We think one of the most enjoyable ways to fish lakes in from a float tube.  Some consider float tubes as poor angler’s boats.  However, experienced lake anglers more than often choose a float tube over a boat. They are easy to transport, easy to launch, very maneuverable, safe, very comfortable, and get you to spots you would not otherwise be able to get to fishing from the shore. We carry Outcast float tubes. We consider them the best on the market!

As for what flies to use this varies somewhat depending on the lake.  Generally, midges and streamers like woolly buggers are excellent in Western Washington lakes.  Damsel fly and dragon fly nymph imitations are often productive in eastern Washington lakes.  Questions about what, when, where and how?  Just come in and ask. We would be glad to assist.

Posted in blog, Fly Fishing

Great new Winston Video!

Posted in blog, Fly Fishing, Fly Rod, Uncategorized


One of the most exciting times in the sea run cutthroat angler’s fishing year is when juvenile chum salmon start to move out their natal streams to begin their journey to the depths of the Pacific Ocean. The time of year juvenile salmon migrate is of great interest to sea run cutthroat anglers. Depending on the stream, these migrations start as early as February and usually end in June. Peak migration times are late February to May. Chum juveniles start out very tiny, often not much more than an inch in length. They move in schools that tightly hug shorelines often not more than inches deep. Their schools often number in the thousands.


Cutthroat will follow these schools of shoreline migrating juvenile salmon by positioning in deeper water just outside. They make feeding forays into these schools and also target stray fry that inadvertently wander into deeper water. Tactics for fishing sea run cutthroat targeted on juvenile salmon schools is often not that straight forward. Before wading in the water it is prudent to unobtrusively observe if schools of juvenile salmon are present. These schools are relatively easy to see using polarized lenses and sometimes almost impossible to see without. If schools are present it may be a good idea to stay some distance from the water’s edge during initial casts. In any case, wading or not, casting parallel to the shore in a foot or two of water can often be productive. The real trick is to get your fly noticed and targeted amongst thousands of bait fish.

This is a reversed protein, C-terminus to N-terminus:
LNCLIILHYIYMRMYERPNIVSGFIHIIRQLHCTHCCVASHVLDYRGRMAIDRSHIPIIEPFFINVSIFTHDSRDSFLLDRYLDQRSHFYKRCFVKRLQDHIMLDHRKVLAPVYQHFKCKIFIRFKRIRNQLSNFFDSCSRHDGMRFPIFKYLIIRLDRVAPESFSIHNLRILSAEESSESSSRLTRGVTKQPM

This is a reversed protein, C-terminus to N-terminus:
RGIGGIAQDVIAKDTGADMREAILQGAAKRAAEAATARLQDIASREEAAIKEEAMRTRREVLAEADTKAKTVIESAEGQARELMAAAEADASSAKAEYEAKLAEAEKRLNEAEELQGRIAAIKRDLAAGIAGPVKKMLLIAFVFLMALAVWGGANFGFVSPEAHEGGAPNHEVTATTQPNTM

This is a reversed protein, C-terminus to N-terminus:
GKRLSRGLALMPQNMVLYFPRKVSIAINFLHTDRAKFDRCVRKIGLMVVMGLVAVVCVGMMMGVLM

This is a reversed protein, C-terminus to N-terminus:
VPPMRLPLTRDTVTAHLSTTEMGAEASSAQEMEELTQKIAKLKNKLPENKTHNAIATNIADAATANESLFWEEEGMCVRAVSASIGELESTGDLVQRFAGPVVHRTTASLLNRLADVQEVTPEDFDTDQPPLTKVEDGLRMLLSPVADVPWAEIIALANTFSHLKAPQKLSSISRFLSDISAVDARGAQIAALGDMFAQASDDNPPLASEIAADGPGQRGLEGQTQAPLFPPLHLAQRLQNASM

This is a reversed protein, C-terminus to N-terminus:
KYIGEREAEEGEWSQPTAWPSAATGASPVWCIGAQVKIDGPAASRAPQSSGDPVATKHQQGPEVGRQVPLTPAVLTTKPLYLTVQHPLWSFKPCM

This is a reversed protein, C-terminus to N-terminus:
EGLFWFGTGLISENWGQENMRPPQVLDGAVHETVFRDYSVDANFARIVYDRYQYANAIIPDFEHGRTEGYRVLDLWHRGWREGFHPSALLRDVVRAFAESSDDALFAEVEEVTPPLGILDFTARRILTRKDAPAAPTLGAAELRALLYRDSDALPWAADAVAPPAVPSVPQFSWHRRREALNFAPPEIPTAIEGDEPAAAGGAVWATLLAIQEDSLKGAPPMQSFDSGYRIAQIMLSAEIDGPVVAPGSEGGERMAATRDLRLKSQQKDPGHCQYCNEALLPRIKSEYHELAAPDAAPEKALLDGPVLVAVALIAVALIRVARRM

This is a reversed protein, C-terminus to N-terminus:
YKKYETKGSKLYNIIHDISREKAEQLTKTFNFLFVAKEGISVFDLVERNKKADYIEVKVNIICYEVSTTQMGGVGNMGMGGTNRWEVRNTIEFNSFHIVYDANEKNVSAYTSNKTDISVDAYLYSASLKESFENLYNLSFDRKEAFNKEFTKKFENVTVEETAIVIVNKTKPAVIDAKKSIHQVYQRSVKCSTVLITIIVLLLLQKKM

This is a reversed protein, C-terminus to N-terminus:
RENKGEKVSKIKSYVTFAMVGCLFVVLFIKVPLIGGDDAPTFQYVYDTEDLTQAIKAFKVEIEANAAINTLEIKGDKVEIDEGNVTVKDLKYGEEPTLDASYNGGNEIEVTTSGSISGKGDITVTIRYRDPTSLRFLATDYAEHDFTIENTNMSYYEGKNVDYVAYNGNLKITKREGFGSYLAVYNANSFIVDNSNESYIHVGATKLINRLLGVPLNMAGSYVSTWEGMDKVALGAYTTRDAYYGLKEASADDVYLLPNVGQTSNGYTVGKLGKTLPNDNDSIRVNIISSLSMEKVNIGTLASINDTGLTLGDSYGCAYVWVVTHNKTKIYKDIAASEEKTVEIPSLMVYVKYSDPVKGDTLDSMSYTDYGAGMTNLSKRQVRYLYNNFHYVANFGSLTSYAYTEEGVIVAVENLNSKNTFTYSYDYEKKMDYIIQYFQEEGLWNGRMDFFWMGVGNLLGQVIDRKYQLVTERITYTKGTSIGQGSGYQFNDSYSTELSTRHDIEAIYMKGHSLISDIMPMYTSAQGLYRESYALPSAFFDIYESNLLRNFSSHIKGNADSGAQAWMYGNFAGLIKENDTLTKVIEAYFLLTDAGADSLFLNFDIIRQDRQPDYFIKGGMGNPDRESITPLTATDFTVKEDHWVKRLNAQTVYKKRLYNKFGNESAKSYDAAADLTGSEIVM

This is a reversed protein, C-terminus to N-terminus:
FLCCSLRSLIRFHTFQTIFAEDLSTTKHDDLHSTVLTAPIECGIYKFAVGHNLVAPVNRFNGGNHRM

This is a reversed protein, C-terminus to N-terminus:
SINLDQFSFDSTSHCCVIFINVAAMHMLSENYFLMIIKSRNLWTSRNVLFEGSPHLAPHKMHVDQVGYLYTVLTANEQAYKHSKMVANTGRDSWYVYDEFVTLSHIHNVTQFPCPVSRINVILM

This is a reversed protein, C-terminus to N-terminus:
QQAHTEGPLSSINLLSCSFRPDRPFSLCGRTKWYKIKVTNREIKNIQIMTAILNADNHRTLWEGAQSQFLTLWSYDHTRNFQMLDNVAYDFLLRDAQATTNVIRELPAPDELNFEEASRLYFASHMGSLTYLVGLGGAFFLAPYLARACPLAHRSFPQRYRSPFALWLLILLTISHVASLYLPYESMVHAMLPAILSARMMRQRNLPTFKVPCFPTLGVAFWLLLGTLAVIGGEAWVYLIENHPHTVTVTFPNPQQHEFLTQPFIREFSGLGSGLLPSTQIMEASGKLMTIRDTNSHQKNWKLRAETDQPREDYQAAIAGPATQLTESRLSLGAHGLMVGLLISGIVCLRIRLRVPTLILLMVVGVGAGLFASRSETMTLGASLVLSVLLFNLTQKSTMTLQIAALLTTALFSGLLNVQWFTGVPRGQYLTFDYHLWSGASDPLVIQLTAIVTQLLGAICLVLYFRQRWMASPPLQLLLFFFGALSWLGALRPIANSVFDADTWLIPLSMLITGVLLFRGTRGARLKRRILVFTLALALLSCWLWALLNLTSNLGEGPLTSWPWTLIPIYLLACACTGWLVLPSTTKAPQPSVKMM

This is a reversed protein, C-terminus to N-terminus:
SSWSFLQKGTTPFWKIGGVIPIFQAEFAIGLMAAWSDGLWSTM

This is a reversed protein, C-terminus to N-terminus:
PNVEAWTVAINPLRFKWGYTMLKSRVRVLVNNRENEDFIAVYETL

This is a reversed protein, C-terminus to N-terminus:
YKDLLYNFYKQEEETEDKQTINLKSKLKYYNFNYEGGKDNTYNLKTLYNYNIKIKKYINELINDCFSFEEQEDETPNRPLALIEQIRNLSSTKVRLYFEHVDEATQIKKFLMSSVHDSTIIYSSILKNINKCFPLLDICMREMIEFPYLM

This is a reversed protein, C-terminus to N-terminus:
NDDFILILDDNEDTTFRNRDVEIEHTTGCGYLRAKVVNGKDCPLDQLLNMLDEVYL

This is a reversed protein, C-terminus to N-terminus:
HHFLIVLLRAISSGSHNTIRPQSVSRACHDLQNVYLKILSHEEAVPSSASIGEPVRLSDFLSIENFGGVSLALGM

If cutthroat are targeting chum fry use a pattern like Bob Trigg’s or Chester Allen’s  Chum Baby (both available in the shop). The Chum Baby imitates both form and color.  A fly somewhat larger than the fry in the schools stands out among the masses and can be productive.  Stripping erratically also might incite a take. Conversely, using an entirely different fly that stands out among the crowd like fluorescent of flashy may do the trick. If all else fails a surface fly like the Miyawaki Popper can be effective. Surface disturbance will often get a response when nothing else will.


Tight Lines!

Posted in blog, Coastal Cutthroat, Fly Fishing